Propaganda: Wishful Thinking DLX RM – UK – CD 
- Abuse 3:30
- Machined 6:54
- Laughed! 8:54
- Loving 0:47
- Jewelled 7:44
- Loved 6:43
- Abuse 4:18
- Thought 2:38
- Strength To Dream (Outtake 04.02.84) 2:29
- p:Machinery (The Beta Wraparound) 10:47
- The Murder Of Love (Murderous Instrumental) 4:29
- Dr Mabuse (Outtake 24.04.85) 5:41
- Frozen Faces (A Secret Sense Of Rhythm) 5:09
- p:Machinery (The Voiceless Beta Wraparound Edit) 4:25
I have a history that goes back a long way with “Wishful Thinking.” It was in the spring of 1985 that I first heard Propaganda and made a bee-line to Murmur Records to buy the “Duel” 12″ single; igniting a lifetime of Propaganda fandom that has yet to ebb. I bought the other 12″ single that were available, “Dr. Mabuse” and was astonished that it was even better. I’ll go as far as saying that I felt that it was Trevor Horn’s finest production and my mind has not changed even 37 years later. I waited the rest of the year for “A Secret Wish” to come to CD format, but it was worth it! From that point on I bought any and all Propaganda releases as the default position.
It was some time in 1986 when a trip to Murmur revealed “Wishful Thinking;” a remix album of material that had not surfaced on any of the subsequent Propaganda 12″/7″ singles. At the time, it was a fantastic thing to get long ZTT remixes of deep cuts from the album, such as “The Murder Of Love” and their JosefK cover, “Sorry For Laughing.” I had the LP for a few years, until I finally found a CD somewhere. As was my practice in the dawn of the CD era, I duly traded off my LP once I replaced it on the silver disc. But in the 90s, drunk with the possibilities of collecting, I found another LP of the title and re-bought it, to join the 40-50 other Propaganda releases in my Record Cell.
That was the status quo before 2012 when Salvo/ZTT reissued the title packed with bonus tracks. I needed one, but didn’t see a copy to buy until the first trip to Amoeba Land [a.k.a. California] in 2014. I bought a used copy that was lacking the booklet, but beggars can’t be choosers! You see a Propaganda CD you need for sale used, and you buy it. Booklet or no.
“Dr. Mabuse” already had a couple of 12″ mixes which were cataclysmic and cinematic to the max, so here we got short dubs that were brief and to the point, allowing the relentless machine chug of the industrial rhythm track to act as a siren; pulling us into the world of the remixes here. A short mix that acted as appetizers for the meal that was about to unfold. The first of these was “Abuse” and if memory serves, it was the version of the song that appeared in the opening scene of the John Hughes film, “Some Kind of Wonderful,” but not in the soundtrack album. The brief dub mix stopped only for a split second before seamlessly segueing into “Machined;” a nearly seven minute remix of “p:Machinery” that was all about the relentless bass loop that propelled this song forward like a charging stallion.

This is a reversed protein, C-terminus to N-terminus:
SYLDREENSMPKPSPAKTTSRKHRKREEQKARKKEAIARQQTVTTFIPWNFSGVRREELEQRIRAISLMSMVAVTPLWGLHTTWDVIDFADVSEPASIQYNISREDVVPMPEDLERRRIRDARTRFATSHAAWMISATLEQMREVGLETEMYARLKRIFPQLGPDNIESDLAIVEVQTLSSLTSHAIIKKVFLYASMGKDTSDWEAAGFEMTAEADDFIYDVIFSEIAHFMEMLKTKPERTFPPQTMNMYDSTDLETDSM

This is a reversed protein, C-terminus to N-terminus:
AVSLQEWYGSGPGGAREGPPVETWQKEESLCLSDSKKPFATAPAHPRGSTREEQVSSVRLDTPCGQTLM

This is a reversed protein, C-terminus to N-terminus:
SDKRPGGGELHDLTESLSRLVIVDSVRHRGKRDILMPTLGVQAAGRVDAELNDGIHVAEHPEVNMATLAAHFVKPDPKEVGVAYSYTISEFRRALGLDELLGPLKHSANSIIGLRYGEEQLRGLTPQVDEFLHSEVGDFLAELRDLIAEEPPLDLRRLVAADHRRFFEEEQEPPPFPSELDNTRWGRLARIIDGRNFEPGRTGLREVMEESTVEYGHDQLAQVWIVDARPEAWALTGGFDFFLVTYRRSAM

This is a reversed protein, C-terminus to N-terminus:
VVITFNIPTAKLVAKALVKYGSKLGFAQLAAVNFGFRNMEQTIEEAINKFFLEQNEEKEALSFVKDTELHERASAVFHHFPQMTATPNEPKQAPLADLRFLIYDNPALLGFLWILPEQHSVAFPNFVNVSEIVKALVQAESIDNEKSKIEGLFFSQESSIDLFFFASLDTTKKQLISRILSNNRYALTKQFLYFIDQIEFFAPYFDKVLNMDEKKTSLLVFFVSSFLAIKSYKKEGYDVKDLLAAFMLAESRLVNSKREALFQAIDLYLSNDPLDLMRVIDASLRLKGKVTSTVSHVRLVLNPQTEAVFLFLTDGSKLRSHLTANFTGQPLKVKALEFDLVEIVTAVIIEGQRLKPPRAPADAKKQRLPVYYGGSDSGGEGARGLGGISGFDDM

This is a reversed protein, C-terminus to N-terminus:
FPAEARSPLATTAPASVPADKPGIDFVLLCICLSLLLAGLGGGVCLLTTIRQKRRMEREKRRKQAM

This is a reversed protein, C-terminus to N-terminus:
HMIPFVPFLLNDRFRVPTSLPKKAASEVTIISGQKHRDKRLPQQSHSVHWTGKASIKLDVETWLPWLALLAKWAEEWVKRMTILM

Many of the ornate elements on the earlier “Polish” 12″ mix were pared away to sharpen its rhythmic focus. The vocals were still there but were dosed with reverb and EQ’d lower in the mix to become just another element in the sound. The guitar of John McGeoch, who would also be on the “p: Machinery [ßeta] single was in evidence here, but is a minimal, dublike fashion. As were other elements of the melodic portion of the cut. The “horn riff from hell” was also dubbed out here to introduce, instead of to relieve tension. The nine minute mix was down to the rhythm, usually alone with dub elements of the track teased in. With the horn riff only materializing, in the climax of the mix.
Then the tribal drum machine of “Laughed!” – the nearly ten minute remix of “Sorry For Laughing,” followed. It was the high point of this album as no commercial single of the incredible song had been released. The stentorian sweep of its melodramatic synths being phased down endless corridors of sound as the thunderdrum movements churned and danced for nearly half of the song’s running time before the vocals finally entered at midpoint. Barely a dubbed out echo at first with sounds of Claudia Brücken laughing mixed over it. Eventually the song played out as a tougher, more minimal mix until its final percussive flourish.
Next: …Bejewelled Perfected